140. Meet the next generation of Black SFF writers! (Also: Wanuri Kahiu gush!)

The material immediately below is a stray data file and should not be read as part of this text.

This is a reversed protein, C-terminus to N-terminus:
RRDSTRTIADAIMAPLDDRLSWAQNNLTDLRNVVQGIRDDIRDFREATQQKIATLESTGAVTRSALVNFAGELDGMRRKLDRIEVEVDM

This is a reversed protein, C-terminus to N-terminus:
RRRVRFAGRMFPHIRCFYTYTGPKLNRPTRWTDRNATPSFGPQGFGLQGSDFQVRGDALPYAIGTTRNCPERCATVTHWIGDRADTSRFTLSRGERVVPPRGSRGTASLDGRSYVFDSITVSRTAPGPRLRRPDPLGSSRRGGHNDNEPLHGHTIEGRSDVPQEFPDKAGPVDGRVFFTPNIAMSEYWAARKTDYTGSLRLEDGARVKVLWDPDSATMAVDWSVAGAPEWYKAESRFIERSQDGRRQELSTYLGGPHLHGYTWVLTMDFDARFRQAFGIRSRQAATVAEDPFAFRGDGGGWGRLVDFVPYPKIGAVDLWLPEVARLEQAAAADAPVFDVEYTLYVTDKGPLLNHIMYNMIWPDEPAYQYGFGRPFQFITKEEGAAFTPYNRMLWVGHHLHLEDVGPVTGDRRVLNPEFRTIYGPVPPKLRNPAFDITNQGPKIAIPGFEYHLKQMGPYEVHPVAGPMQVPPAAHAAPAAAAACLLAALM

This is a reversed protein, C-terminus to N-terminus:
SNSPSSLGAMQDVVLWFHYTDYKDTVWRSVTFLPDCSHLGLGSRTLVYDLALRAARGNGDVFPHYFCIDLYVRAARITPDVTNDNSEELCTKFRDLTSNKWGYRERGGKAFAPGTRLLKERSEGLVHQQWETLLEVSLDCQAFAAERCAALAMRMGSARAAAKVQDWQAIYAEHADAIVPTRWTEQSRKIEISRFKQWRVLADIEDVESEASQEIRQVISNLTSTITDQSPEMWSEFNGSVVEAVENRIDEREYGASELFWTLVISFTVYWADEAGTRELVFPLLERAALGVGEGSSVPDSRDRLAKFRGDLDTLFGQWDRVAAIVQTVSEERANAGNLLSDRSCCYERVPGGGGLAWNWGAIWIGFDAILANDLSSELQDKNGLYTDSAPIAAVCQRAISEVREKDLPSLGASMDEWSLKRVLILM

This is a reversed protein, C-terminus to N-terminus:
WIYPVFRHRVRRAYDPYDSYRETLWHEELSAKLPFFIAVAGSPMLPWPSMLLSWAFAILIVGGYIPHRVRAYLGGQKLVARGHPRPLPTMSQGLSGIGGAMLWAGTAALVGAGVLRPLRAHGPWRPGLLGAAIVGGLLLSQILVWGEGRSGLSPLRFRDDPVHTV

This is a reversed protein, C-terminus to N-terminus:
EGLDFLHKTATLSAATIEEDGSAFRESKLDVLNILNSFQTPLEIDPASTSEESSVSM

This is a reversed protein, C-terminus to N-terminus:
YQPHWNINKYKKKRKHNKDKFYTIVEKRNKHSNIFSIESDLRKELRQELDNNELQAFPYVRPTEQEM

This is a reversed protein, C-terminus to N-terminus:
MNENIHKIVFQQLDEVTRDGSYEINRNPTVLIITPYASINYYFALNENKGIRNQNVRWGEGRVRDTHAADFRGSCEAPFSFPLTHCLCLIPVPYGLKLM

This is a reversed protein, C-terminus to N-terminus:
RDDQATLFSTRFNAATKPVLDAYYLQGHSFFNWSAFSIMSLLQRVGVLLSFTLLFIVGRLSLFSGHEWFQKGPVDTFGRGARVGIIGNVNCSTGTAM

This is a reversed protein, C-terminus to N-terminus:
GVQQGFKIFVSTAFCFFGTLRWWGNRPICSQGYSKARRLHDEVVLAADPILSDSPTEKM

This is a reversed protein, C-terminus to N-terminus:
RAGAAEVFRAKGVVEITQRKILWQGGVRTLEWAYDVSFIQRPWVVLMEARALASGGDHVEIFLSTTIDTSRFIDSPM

140. Meet the next generation of Black SFF writers! (Also: Wanuri Kahiu gush!)